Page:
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I googled "forehead jewelry" and found a lot of them in google photos, but I'm looking a specific name for this type of jewelry that falls on the forehead (and couldn't find there one).

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3

I think you mean Maangtika and Jhoomar.

There are a few other variations you can find here.

  • The photos OP posted are not of an english item... – Bee Jul 8 '19 at 16:54
  • What has that got to do with anything? There doesn't have to be an English translation for every word. I bet if I asked any of my Indian friends what those words mean in English, they would give me a discription, not a single word. Since it's not a common piece of Jewellery for an English speaking person to wear, it's unlikely to get it's own English word. Note, that the French translation of selfie, is still selfie. Many words are never directly translated since they are already commonplace in multiple cultures. – Bee Jul 8 '19 at 17:01
  • I thought s/he was looking for an English term. I guess I was mistaken. – Lambie Jul 8 '19 at 17:02
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I'm not aware of any generic English term for this type of jewelry. Such jewelry is not a common element of any English-speaking culture's fashion.

The items in your photos appear to be maang tika, but this is not an English name and chances are not a name that most English speakers will be familiar with.

  • 2
    Many Indians speak English. – Lambie Jul 8 '19 at 16:50
  • @Lambie Quite true, but it is an adopted language, and the linguistic origin of the culture from which these items originate is not English, nor are the names. – TypeIA Jul 8 '19 at 17:45
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As the other answers suggest, you can use the common Indian names for these jewelry -- but you might have to describe them for those who don't know what you mean. You could call these a kind of "jeweled headband", although "tiara" might also work:

tiara (n): A jeweled ornamental band worn on the front of a woman's hair.

Most "tiaras" look very different from these Indian styles, as they are more like crowns, and very ornate:

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A "tiara" can have a simple design, such as those worn by brides:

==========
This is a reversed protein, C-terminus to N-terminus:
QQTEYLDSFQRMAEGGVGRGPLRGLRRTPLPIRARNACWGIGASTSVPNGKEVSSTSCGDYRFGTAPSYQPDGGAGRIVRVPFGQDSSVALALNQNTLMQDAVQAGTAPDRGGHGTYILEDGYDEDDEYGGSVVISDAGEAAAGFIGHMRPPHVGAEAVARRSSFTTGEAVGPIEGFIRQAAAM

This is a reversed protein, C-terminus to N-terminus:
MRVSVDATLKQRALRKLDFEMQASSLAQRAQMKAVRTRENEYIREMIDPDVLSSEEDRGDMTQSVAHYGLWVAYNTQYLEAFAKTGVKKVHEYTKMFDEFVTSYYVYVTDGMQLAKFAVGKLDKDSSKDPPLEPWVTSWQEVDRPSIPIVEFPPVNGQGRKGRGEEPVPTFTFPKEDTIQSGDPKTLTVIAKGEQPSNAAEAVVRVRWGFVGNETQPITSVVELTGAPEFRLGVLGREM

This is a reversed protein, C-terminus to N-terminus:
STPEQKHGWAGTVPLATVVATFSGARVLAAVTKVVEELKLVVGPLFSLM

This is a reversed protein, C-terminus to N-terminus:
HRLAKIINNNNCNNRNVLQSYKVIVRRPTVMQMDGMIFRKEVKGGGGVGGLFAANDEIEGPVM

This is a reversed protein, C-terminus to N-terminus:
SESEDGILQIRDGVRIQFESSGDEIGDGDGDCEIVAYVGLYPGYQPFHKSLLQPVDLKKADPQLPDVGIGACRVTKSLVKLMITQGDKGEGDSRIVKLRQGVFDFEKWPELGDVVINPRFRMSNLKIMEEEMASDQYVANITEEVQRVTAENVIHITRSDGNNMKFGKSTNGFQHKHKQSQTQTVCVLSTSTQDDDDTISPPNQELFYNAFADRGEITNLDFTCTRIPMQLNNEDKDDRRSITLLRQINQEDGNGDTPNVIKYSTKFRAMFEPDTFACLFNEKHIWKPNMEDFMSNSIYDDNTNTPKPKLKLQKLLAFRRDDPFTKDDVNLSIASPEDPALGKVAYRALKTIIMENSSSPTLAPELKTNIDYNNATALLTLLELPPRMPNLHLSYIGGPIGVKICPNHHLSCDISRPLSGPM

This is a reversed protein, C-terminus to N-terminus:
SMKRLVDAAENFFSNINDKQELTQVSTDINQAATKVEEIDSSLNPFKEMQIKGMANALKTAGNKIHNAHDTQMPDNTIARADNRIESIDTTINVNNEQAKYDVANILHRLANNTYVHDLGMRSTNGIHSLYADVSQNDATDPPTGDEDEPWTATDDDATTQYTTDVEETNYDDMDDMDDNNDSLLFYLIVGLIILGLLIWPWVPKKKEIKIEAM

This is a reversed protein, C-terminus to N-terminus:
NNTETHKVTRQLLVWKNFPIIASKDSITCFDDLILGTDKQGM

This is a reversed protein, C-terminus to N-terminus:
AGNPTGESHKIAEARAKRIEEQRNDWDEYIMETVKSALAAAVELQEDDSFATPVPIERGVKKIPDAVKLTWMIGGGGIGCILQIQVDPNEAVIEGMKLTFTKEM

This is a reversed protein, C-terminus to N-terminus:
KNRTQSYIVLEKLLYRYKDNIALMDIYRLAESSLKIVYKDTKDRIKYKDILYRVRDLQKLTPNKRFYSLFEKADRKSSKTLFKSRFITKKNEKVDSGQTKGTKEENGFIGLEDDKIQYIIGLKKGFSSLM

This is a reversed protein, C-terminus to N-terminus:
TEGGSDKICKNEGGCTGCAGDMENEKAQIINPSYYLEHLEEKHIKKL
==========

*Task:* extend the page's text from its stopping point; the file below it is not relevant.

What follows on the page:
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There is no distinct line between "headband" and "tiara", for example this item marketed as an "amethyst tiara / simple amethyst headband":

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As you might expect, "tiara" sounds much fancier than "headband".

(Edit) I found many hundreds of items from a google search on "forehead tiara". Here are seven images from this very long list:

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  • tiaras are not placed around the forehead. – Lambie Jul 8 '19 at 16:51
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    @Lambie Did you even bother to check, or are you just objecting without evidence? I've updated the answer with seven images out of countless hundreds from a Google search. Your downvote is entirely unwarranted, and I wish you would please stop. – Andrew Jul 8 '19 at 16:59
  • @Andrew although I agree Lambie is being a bit harsh on all the proposed answers for this question and that tiara is a good suggestion. I have to agree that tiaras aren't commonly placed around the forehead. As your google search showed, you'd need to specify the type – Bee Jul 8 '19 at 17:03
  • @Bee The meaning of any word in a language is based, ultimately, on how it is used. "Tiara" may traditionally refer to a kind of crown, but nevertheless it is also used to describe jewelry worn on the forehead. I would have said that the images in OP's question are a kind of tiara. In any case a downvote should be based on facts, not opinions. In this case it would have been trivial to check. – Andrew Jul 8 '19 at 17:10
  • @Andrew I'm not arguing with that, I'm just saying that if you said tiara, I would think of one worn by a princess as in your first two pictures and I thought that was worth mentioning to the OP. – Bee Jul 9 '19 at 12:47

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